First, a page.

"This book fills a great gap in our understanding both of Beethoven and of American culture. The panorama of this narrative encompasses antebellum rice plantations in South Carolina and the film studios of Hollywood, music critic John Dwight and rock star Chuck Berry, Theosophy and Black Power, Beethoven's sketches, and YouTube videos." —Christopher Reynolds, University of California, Davis
"Broyles pens an engaging and fascinating text, relying on copious amounts of research supplemented with myths and mysteries to rebuild and develop the image of Beethoven.... The language of [the] text is accessible and avoids unnecessary scholarly jargon or extensvie musicological terms." —popmatters.com
"Beethoven in America remains an engaging and valuable work of cultural history. The breadth of Broyles's knowledge about Beethoven's public presence is astounding, and this is the rare academic book that has thoughtful discussions of Ralph Waldo Emerson, Adrienne Rich, Amiri Baraka, and Yngwie Malmsteen. That people from such diverse circles felt connections to Beethoven is brilliantly demonstrated, and this is ultimately a fascinating analysis of the strange career of Beethoven as a multipurpose icon." —Journal of American History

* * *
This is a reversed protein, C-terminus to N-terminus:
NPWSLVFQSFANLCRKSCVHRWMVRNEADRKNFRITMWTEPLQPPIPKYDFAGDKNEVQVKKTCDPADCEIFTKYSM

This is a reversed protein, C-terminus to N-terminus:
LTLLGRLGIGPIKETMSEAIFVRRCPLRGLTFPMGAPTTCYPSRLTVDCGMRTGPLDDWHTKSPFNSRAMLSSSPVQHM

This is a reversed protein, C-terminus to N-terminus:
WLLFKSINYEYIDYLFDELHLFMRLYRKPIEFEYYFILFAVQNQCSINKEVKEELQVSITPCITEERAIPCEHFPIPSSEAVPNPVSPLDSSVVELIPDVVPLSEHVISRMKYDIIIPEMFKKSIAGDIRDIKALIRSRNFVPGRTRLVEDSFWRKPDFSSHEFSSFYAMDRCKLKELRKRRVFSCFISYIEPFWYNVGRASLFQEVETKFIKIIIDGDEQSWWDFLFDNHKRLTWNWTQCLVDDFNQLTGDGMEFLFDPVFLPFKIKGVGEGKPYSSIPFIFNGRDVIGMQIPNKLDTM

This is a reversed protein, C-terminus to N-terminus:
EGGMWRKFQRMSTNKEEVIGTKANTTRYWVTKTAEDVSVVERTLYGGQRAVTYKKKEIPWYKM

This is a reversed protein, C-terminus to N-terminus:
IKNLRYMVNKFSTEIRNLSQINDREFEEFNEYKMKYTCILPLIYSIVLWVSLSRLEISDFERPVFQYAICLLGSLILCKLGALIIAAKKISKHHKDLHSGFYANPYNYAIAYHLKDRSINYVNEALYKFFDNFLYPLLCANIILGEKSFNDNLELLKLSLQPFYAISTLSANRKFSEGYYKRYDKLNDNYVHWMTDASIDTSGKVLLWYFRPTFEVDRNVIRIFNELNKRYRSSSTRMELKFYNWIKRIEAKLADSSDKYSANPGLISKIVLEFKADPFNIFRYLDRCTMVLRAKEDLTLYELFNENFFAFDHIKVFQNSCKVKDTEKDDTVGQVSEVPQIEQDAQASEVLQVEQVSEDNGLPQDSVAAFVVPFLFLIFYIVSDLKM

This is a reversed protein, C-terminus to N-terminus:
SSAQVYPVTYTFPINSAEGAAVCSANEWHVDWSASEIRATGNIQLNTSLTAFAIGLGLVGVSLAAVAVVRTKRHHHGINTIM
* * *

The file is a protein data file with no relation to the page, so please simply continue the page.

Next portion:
"[Beethoven in America] is packed with Beethoven facts and also takes a unique approach." —CHOICE
"...[M]akes the case that not only was Beethoven the all-around musical stud of musical studs, he might be the greatest of all musical ingratiators, turning up in our American corner of the universe, again and again, and more than most of us realize." —Washington Post Book World
"[Broyles] serves as an intellectual, hyper-informed but genial tour guide to a potentially sprawling subject. Though the book is dense in research, it is never pompous; it could serve as a model for how serious musicological study can be generously shared with interested parties who don't happen to be in the same profession." —Santa Fe New Mexican
"[T]hanks to Broyles' book, we're a little bit closer to understanding Beethoven's lasting impression on American culture." —stereosubversion.com
Michael Broyles is Professor of Music at Florida State University and former Distinguished Professor of Music and Professor of American History at Pennsylvania State University. His most recent book, Leo Ornstein: Modernist Dilemmas, Personal Choices (IUP, 2007), written with Denise Von Glahn, won the Irving Lowens Prize in 2007.